Capital Markets Corporate

September 13, 2019

From paper to podcasts: challenges for communicating in a digital age

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When is the last time you bought or read a print magazine? Maybe when you had a long train or plane journey, or maybe you flicked through one in a waiting room, or maybe you saw a free gift or deal that enticed you.

Just this week though, we witnessed another household name magazine – Marie Claire – announce they will stop producing their print magazine, becoming a digital-only publication. This comes against a backdrop of all women’s lifestyle print magazine circulations on decline year-on-year.

This trend is not new, but it has been gathering pace in recent years, and is not isolated to one sector.

Just this year, tech magazine CNET closed its print magazine in favour of a digital-only offering. Meanwhile, in the sports sector, ESPN announced earlier this year that it was also shutting down its print magazine.

In UK national media, The Times and Sunday Times digital descriptions overtook print subscriptions for the first time last year. Elsewhere, Apple is also making its mark as it recently launched News+, an “immersive magazine and news reading experience”.

So how are people consuming news and content?

Figures have shown that while 20% of young people aged 16-24 consume their news via print newspapers, four times the amount (83%) consume news via the Internet.

But this is not just a phenomenon for young people. According to Ofcom, social media is growing as a source of news for all adults in the UK – from 44% in 2018 to 49% adults in 2019. On top of this, social media is used more than any other source of news on the Internet.

Moreover, this is not just limited to consumer media. Collectively, LinkedIn, Facebook and Twitter drive 90% of social traffic to B2B news sites and blogs.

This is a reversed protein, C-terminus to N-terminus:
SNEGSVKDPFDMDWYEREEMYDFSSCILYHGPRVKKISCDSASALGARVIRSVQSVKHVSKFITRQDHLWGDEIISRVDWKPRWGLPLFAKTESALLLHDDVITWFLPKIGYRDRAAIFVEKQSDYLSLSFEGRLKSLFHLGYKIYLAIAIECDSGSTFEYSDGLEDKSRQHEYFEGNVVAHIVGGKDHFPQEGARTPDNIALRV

Podcasts are undoubtedly also on the rise – and the future of podcasts is looking bright. Earlier this year Spotify acquired podcast start-ups Gimlet and Anchor, and announced plans to spend £385 million more on further podcast acquisitions. Meanwhile DMG Ventures, the venture capital arm of the Daily Mail’s owner, just this week invested £2 million in interactive podcast start-up Entale.

As digital media becomes the most digested form of communications, a key thing to consider here is how people increasingly want to follow news on their own terms, as opposed to following linear news.

They want to curate their news consumption, following commentators, influencers, authors and public figures they know and trust and whose opinions they value – even if there are potential risks that they only view news aligned with their own opinions.

Communications challenges lie ahead

So, if in 20 years’ time, we asked people when they last bought or read a print magazine, the answer might be that they do not know or that there simply aren’t many to buy.

And, if social media is the conduit through which we are increasingly selecting and viewing our news and views, businesses must take a more proactive approach to driving traffic towards content they wish their clients and prospects to see.

Tailoring outreach across paid, earned, shared and owned media is now more important than ever. Amplifying content today is almost as significant as creating and placing the content in the first place.

Clearly this trend is only going one way. So, to successfully communicate your news and stories, companies should consider a whole range of media to get the message across. An increasingly joined up approach is indispensable in this new digital age of media.

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